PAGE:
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Old 03-04-2010, 11:13 AM   #61
Alex_Dc
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Quote:
Originally Posted by deesto View Post
("starting udev" took about 15 minutes, and then things started moving along).
Did it actually take 15 minutes, or are you just exaggerating there? Udev shouldn't take anywhere near fifteen minutes to start.

EDIT: Before you go re-installing the OS (if you haven't started already), what is the EXACT release of the LiveCD you are using? I don't know how Fedora releases their LiveCDs, but the version number, and the last date your CD was updated, if any additional updates were done.

EDIT 2: Also, reboot into the LiveCD and post the output of dmesg, and lspci -vv. Also, just out of scientific curiosity, post the output of "cat /proc/mtrr" (though I doubt this has anything to do with it).

You don't happen to be using a Dell by any chance, do you? You didn't happen to notice an unusual video display problems even before the switch (trailing or jumpy/broken graphics), did you? Or maybe unexplainable slowdowns in performance?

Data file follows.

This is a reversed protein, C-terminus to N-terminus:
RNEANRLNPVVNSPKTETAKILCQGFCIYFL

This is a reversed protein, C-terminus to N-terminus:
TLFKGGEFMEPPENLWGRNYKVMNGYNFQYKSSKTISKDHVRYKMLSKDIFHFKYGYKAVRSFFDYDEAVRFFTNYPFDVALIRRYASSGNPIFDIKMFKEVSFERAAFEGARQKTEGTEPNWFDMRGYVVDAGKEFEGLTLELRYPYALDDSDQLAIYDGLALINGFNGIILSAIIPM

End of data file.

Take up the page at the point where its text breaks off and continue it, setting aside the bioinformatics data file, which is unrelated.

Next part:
Last edited by Alex_Dc; 03-04-2010 at 12:36 PM.
 
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Old 03-04-2010, 02:06 PM   #62
deesto
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Quote:
Originally Posted by Alex_Dc View Post
Did it actually take 15 minutes, or are you just exaggerating there? Udev shouldn't take anywhere near fifteen minutes to start.
No exaggeration. Maybe it was 10 minutes, but I think it was longer. And I tried several times with the same result.
Quote:
EDIT: Before you go re-installing the OS (if you haven't started already), what is the EXACT release of the LiveCD you are using? I don't know how Fedora releases their LiveCDs, but the version number, and the last date your CD was updated, if any additional updates were done.
AFAIK, Fedora only puts out 1 version of their install media for each release. In any case, I had downloaded mine about a month ago.
Quote:
EDIT 2: Also, reboot into the LiveCD and post the output of dmesg, and lspci -vv. Also, just out of scientific curiosity, post the output of "cat /proc/mtrr" (though I doubt this has anything to do with it).
See: http://deesto.pastebin.com/F8aM0Xyc

Quote:
You don't happen to be using a Dell by any chance, do you? You didn't happen to notice an unusual video display problems even before the switch (trailing or jumpy/broken graphics), did you? Or maybe unexplainable slowdowns in performance?
Yes, and yes! This is a 3-y-o Dell Precision 490, 2 dual core machine. I attributed slowness/etc. to the crappy nVidia card and lack of memory (only 2 GB, 4 more on order).
 
Old 03-04-2010, 03:08 PM   #63
Alex_Dc